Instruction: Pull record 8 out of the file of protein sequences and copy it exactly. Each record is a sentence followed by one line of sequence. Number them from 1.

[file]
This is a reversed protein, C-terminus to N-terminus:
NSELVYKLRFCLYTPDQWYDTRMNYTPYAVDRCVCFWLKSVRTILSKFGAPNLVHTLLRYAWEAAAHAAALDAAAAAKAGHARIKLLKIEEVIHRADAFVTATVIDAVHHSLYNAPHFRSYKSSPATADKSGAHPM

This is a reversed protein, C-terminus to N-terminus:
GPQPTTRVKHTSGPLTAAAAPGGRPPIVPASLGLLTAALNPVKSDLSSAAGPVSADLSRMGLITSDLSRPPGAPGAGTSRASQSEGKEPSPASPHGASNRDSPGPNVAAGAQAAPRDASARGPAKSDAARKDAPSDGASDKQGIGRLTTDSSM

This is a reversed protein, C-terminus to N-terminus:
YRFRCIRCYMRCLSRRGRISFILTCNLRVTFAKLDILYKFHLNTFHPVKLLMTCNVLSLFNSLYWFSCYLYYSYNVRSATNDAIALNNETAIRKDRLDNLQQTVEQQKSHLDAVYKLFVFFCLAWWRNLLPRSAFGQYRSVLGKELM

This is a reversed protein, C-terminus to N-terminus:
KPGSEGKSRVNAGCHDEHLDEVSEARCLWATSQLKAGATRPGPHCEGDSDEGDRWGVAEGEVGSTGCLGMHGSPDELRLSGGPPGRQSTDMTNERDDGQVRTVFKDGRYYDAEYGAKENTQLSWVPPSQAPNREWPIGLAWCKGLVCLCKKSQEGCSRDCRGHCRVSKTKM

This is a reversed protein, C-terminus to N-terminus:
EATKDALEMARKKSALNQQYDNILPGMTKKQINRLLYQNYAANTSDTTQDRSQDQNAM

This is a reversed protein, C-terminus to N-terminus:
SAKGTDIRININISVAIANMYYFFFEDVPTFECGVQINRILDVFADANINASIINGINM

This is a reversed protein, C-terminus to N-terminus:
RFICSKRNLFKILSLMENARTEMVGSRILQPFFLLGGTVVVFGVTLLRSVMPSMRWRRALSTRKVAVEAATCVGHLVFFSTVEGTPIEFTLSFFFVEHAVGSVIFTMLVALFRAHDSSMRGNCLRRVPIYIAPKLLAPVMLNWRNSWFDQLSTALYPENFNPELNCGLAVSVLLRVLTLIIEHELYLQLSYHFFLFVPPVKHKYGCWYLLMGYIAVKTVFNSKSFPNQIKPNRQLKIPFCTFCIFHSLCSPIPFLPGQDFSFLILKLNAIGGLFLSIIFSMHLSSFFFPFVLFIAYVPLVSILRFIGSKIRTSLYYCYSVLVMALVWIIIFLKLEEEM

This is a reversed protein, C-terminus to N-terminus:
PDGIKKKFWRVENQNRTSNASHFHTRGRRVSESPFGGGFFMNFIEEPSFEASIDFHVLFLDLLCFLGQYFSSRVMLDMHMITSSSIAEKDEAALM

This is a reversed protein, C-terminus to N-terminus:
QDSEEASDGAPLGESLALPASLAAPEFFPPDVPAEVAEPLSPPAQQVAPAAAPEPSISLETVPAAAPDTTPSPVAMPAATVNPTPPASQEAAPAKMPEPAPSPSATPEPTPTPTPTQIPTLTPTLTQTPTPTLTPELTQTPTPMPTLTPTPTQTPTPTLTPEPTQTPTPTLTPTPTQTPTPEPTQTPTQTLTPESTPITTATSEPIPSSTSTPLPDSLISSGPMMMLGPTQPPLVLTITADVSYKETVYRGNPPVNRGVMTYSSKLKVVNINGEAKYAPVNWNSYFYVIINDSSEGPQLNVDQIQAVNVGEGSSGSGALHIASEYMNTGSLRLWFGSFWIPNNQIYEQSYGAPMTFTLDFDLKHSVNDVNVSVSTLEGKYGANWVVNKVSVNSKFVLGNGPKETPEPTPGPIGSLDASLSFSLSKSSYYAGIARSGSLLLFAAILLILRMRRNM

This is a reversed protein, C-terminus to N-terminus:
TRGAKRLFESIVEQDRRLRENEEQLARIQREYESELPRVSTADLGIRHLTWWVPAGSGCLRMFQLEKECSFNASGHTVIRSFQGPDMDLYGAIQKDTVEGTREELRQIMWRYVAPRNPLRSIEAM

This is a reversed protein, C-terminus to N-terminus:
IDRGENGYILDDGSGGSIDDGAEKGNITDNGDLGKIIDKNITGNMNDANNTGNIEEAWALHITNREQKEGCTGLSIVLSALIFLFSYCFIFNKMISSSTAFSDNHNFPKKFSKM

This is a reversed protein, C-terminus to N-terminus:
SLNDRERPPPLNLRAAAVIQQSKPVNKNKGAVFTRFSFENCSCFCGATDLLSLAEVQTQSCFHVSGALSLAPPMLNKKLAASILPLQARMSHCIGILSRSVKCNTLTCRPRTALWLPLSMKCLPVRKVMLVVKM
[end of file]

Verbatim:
This is a reversed protein, C-terminus to N-terminus:
PDGIKKKFWRVENQNRTSNASHFHTRGRRVSESPFGGGFFMNFIEEPSFEASIDFHVLFLDLLCFLGQYFSSRVMLDMHMITSSSIAEKDEAALM